In the words of Joe Orton, “Cleanse my heart … let me rage correctly.” So what do I rage against? I hate our economic system that speculates on people as if they were cattle in a market. I hate modern art that swaps form for dead sharks; and modern music that exchanges harmony for noise. I hate our Conservative Party that preserves nothing and our Left that would destroy everything. I hate religious leaders who think that God is found “in the spaces” and that worship is therapy. I hate our pornographic culture, our tasteless battery foods, and our TV that treats adults like children and children like adults. I hate our obsession with irony, as if a shrug of the shoulders is cleverer than serious inquiry. I hate the death of chivalry, manners and the doffed hats. I hate our promotion of sex over romance – today’s Brief Encounters are very different things. I hate the eradication of guilt and shame, very useful concepts that hold us back from indulgence. I hate the populism that passes for patriotism. I hate our obsession with youth, as if life ends after 30 (I’m 31). And most of all, I hate the new series of Doctor Who. It’s the Death of the West in a nutshell.
. . . .
. . . . I’ve reached the conclusion that traditionalists should reject politics and focus on art. We should take back control of the cultural institutions – universities, academies, churches, periodicals – and use them to promote beauty. We should try to live charitably, fully and well – to be examples and trend setters. We mustn’t turn our backs on the people we disagree with, but embrace and cherish them (please, do not conflate traditionalism with snobbery – Yukio wrote, “The highest point at which human life and art meet is in the ordinary. To look down on the ordinary is to despise what you can’t have.”) And we should not accept our fate as mere critics of civilisation (the figurative version of Mishima’s suicide) but instead become the architects of a new one. For we traditionalists don’t contribute nearly enough to our society. Helping to improve it could mean anything from blogging to writing a symphony. My favourite way to keep the flame burning is to attend the Old Rite Catholic Mass. There is the real synergy of art and action: an ancient ritual, unchanged, unchanging that represents a communion with the past. And, of course, to God.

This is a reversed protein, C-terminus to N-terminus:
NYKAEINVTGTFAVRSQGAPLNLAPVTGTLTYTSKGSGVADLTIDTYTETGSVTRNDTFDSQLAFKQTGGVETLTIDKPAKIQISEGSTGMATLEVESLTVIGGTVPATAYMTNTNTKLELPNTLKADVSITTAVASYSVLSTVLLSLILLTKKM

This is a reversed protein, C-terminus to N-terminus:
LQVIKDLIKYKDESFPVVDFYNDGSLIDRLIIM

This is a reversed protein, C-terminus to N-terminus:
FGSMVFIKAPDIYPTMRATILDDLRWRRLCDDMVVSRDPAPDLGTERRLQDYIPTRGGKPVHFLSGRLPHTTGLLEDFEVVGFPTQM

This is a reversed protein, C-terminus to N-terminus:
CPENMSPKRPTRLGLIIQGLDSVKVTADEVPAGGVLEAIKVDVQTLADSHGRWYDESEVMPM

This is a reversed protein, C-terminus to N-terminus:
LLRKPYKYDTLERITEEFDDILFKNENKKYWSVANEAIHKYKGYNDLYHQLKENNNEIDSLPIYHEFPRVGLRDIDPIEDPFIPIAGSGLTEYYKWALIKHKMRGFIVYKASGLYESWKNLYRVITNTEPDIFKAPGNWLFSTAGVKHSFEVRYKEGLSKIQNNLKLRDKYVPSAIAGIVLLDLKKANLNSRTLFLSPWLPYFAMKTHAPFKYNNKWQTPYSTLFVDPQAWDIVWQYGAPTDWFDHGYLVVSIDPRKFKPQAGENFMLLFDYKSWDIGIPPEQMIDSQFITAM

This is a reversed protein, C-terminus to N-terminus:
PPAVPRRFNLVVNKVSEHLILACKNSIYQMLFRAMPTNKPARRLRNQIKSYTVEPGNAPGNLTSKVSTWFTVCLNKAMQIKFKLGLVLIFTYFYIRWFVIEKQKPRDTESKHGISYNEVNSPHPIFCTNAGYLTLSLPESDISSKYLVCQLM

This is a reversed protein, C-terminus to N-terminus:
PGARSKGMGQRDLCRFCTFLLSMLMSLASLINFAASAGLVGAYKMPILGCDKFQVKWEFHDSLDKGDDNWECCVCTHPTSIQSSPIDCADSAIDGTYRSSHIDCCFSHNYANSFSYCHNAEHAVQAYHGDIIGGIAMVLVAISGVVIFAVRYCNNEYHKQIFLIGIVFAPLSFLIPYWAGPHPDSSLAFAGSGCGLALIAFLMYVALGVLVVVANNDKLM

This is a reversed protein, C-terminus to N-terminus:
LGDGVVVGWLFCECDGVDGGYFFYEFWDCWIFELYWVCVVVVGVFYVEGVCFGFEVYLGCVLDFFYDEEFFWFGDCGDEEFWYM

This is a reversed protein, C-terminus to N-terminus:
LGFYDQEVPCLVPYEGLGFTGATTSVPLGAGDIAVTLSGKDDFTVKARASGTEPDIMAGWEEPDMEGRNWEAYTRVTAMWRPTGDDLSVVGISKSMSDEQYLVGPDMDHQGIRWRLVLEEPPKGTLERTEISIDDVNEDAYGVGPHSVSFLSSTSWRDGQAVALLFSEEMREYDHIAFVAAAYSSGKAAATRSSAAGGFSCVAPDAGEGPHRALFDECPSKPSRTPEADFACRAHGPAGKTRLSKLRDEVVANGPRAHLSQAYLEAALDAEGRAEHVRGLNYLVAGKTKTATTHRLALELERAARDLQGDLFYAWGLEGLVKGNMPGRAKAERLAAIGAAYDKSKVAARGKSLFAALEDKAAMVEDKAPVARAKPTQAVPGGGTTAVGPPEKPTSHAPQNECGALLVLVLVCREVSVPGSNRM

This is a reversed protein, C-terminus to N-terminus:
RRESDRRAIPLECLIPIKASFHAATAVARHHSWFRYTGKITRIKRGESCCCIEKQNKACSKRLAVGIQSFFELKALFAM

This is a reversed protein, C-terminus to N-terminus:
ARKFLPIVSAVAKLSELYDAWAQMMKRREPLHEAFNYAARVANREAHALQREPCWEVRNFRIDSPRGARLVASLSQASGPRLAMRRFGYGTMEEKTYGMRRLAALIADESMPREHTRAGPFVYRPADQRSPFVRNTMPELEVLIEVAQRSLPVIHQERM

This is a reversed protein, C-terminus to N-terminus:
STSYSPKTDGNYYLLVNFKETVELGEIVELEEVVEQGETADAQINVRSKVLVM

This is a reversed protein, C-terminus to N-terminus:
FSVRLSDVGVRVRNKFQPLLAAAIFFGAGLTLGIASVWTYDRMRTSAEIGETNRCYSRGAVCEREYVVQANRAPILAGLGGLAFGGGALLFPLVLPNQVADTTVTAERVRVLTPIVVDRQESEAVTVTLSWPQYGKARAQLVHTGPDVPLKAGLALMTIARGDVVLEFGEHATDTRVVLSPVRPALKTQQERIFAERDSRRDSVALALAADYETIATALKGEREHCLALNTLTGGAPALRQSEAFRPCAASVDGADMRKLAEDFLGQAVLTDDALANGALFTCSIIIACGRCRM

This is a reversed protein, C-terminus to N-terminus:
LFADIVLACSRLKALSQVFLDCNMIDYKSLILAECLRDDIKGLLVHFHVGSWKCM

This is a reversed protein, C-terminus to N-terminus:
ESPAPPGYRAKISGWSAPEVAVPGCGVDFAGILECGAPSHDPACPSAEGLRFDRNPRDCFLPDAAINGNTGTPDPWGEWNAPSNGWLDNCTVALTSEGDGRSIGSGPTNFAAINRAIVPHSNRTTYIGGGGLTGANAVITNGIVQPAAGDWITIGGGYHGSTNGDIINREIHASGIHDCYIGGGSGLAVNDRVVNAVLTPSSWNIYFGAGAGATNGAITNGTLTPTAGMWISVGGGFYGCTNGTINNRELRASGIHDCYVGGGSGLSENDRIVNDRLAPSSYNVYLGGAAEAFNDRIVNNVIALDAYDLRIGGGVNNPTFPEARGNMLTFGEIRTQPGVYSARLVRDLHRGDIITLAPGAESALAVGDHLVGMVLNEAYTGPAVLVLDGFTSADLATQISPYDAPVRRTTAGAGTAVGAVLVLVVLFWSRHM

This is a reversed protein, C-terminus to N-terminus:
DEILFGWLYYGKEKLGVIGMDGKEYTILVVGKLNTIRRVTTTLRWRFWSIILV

Besides, it’s pretty lazy to criticize a culture that can’t decide whether families are a priority or whether cities are better off as adult playgrounds. It’s easy to make your community an adult playground – just treat it like such and families stay away on their own. But it’s impossible to keep a community family-friendly once the hedonists set their sights on it. The law gives family values little protection – mere “sensibilities,” it calls them, meriting no deference. Don’t like smut in the public square? Deal with it. “We are expected to protect our own sensibilities simply by averting [our] eyes,” the Supreme Court holds. Let a thousand flowers bloom. No culture is better than another. Traditional norms are beneath the law’s protection. To paraphrase Justice Potter Stewart, the refusal to allow the protection of cultural norms is seen not as the realization of state neutrality, but rather as the establishment of multiculturalism, or at the least, as government support of the beliefs of those who think that cultural norms should be conducted only in private.
False neutrality is the Law of the Land.
Photo credit: Ed Templeton